As professional artists who need to rely on private or public funding to survive, we are always called to toe a fine line – we are expected (or perhaps imagined) to be questioning, innovative, radical even, while still supporting the markets, galleries, museums, funds and developers who do not have the best interests of society at heart. In our complicity, we are often instrumentalized. For example, it is a tried and true tactic of property developers to first set up artists’ studios in low-income neighbourhoods they have marked for development: the presence of artists makes a neighbourhood “hip”, raising its value and priming the area for gentrification. Or, in Sweden I have often seen artists setting up public or community engaged artistic projects in “troubled” (read: immigrant) neighbourhoods with the financial support of state-funded art institutions: the artists are deployed both to “integrate” those living there while also providing an alibi for the institutions in question, distracting from their own less-than-inclusive practices. What is actually wanted by the communities for whom the works are supposedly for is almost irrelevant.

On the other hand, artists themselves feel the pressure to stay active, to have a strong portfolio, to chase opportunities, and as such often work half-heartedly on projects and exhibitions which merely exist to be a line in a CV. And I am guilty of this myself – I am not saying these things to point fingers or to judge, and I am not naïve enough to think that we as lone individuals can change major faults in the art system and in society more broadly. What I am proposing through my project is a set of critical questions we can ask ourselves and each other; and some starting points around which we can eventually organize collectively, building communities and discursive spaces in which human and environmental well-being is the chief priority.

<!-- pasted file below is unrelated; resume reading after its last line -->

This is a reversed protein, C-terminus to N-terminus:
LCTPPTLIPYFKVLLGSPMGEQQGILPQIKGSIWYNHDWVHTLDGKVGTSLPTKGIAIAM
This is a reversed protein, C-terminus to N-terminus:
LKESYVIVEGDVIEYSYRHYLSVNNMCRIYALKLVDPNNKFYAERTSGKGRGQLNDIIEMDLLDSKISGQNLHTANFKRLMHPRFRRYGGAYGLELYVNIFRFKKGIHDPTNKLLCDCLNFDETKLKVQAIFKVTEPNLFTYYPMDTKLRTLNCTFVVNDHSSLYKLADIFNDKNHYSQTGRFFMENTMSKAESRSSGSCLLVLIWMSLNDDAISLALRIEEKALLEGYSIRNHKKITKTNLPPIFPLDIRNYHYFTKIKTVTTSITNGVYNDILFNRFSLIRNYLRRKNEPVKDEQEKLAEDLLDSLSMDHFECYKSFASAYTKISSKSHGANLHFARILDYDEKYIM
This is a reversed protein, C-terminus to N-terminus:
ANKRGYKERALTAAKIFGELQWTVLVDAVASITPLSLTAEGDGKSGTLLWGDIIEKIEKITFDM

Courtesy of the artist

You are both Greek and English, but right now you are living in Sweden! What did you learn from being an international human? And what has your experience as an international artist taught you about sustainability?

I’ve grown up very aware that there can be multiple, conflicting understandings of the same thing from different perspectives, including cultural and geographic perspectives, and all of them can still be right. In relation to this, my experience has also taught me that nothing should be taken for granted – there is always an entirely different way to approach an issue and as such we owe it to ourselves to be open to and even seek out other perspectives. Regarding sustainability, I can definitely say that, after growing up and starting my career in the Athenian D.I.Y. scene during a prolonged financial crisis, I always approach my projects thinking: Okay, what resources are available and how can I use as little as possible? I’ve always endeavoured to be impactful through the words I choose or the images I paint, avoiding dressing anything up unnecessarily.


Is there ever a completely sustainable artistic practice?